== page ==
Patients were administered iAluRil weekly for 20 weeks, then every 2 weeks for 4 weeks and then monthly for 3 years. Follow-up visits were conducted at 9 months and 3 years. Follow-up evaluations consisted of: 3-day voiding diary, VAS and validated questionnaires (O’Leary-Sant Questionnaire and PUF).
The authors concluded that: “Intravesical instillations of HA 1.6 % and CS 2.0 % over a period of 9 months produced a sustained improvement in symptoms, which was still apparent at 3-year follow-up, in patients affected by PBS/IC unresponsive to previous treatments.”
..Cervigni M et al. (2017)11
This study compared the efficacy and safety of intravesical HA/CS (Ialuril®, IBSA) to dimethyl sulfoxide (DMSO) in 110 women with BPS/IC (mean age 50.24), where patients experienced pain and at least one other urinary symptom (i.e., urgency or frequency) for ≥6 months.
Patients were randomized 2:1 to iAluRil or DMSO. 74 patients were treated with iAluRil and 36 patients were treated with DMSO. Patients received weekly instillations for 13 weeks.
At 6 months, 59 patients for iAluRil and 31 patients for DMSO completed the follow-up. Adverse events were experienced in 30.56% of patients treated with DMSO and 14.86% of patients treated with iAluRil.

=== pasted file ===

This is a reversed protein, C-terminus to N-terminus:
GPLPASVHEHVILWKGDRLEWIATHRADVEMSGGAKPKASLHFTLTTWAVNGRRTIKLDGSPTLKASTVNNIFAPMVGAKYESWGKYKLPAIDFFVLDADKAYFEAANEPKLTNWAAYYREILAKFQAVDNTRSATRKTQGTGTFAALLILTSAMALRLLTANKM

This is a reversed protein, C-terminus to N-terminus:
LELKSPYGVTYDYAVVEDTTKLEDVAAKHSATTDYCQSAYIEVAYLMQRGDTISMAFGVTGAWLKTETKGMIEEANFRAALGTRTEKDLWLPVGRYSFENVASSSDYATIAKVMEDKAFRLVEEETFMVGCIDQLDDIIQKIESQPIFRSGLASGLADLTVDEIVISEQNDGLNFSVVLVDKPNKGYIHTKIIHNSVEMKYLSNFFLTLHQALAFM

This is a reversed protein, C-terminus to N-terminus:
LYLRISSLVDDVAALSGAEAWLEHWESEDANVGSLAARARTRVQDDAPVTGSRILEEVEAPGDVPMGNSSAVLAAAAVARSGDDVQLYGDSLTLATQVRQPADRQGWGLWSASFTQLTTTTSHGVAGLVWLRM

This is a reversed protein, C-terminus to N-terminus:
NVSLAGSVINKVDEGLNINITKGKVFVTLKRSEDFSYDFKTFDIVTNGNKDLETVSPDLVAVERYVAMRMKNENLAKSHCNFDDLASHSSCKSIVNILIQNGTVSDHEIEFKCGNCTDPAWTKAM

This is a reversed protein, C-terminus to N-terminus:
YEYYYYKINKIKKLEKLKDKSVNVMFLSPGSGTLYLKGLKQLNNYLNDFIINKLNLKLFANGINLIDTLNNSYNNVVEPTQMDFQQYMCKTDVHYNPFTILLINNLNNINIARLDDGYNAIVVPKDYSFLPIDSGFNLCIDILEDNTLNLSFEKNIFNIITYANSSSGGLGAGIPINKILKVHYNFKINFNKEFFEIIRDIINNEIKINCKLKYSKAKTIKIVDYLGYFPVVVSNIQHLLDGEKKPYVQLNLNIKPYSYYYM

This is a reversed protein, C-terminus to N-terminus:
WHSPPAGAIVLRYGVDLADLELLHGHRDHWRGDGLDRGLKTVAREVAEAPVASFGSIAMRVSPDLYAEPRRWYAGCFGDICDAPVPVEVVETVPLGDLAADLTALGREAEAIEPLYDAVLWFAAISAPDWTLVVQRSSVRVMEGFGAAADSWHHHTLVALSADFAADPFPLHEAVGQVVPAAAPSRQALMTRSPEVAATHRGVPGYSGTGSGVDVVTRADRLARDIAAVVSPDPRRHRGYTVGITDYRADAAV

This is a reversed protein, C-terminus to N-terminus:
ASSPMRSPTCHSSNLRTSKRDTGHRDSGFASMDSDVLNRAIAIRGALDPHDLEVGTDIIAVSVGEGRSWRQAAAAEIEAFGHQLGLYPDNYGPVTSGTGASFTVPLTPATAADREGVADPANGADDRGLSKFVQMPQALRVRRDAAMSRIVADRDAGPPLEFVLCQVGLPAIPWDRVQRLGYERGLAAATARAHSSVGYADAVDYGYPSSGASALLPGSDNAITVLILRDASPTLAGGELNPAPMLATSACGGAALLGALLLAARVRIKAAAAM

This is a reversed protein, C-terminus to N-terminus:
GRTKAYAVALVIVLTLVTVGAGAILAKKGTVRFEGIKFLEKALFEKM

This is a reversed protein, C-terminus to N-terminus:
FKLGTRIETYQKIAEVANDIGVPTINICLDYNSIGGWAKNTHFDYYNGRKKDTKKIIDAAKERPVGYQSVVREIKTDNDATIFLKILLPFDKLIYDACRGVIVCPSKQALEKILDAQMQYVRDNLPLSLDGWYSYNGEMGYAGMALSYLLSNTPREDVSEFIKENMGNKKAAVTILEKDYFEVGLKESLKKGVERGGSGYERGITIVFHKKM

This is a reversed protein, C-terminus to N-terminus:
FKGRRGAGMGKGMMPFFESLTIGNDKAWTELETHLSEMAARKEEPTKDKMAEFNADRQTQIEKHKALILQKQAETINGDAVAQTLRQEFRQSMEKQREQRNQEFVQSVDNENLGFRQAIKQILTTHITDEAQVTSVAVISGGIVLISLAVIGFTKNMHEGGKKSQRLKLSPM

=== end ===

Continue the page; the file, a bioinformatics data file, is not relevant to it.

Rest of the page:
“Treatment with HA/CS appears to be as effective as DMSO with a potentially more favourable safety profile. Both treatments increased health related quality of life, while HA/CS showed a more acceptable cost-effectiveness profile.”
..Cocci A. et al. (2016)12
A pragmatic retrospective analysis from January 2010 to September 2015 in a tertiary referral centre to compare Cystistat (n = 145), iAluril (n = 54), and Whitmore Cocktail (bupivacaine 0.5% x40ml, hydrocortisone 100 mg, heparin 10,000 units, sodium chloride 0.9% x 1Oml) (n=50) for treatment of patients with bladder pain syndrome/interstitial cystitis (BPS/IC).
All patients had the same instillation protocol: weekly for 6 weeks, then fortnightly for 4 weeks, then monthly for 6 months. Patients satisfaction regarding self-administration, relief of symptoms, switch between instillations, changes in frequency of instillation were analysed.
100% of iAluRil patients did not need to switch to alternative treatments whereas 21% of patients on Cystistat and 22% of patients on Whitmore switched to iAluril. Only 7% of patients on iAluRil stayed on monthly instillations whereas 9% of patients started on Cystistat and 18% of patients started on Whitmore Cocktail stayed on monthly instillations. One patient on Whitmore Cocktail remained on weekly instillations for the length of the study period. No patients had adverse events.
The authors concluded that “All three instillations were effective in BPS/IC patients but iAluril was the most effective, there was less risk of switching to another drug with greater likelihood of resolution of symptoms at the end of the 6 weekly instillations, and it was the simplest for patients to self-administer”. In terms of cost- effectiveness we would recommend that patients are started on the Whitmore cocktail for 6 weeks and if not successful then they are switched to iAluril. Nonetheless iAluRil wasn’t the most expensive from the treatment choices”.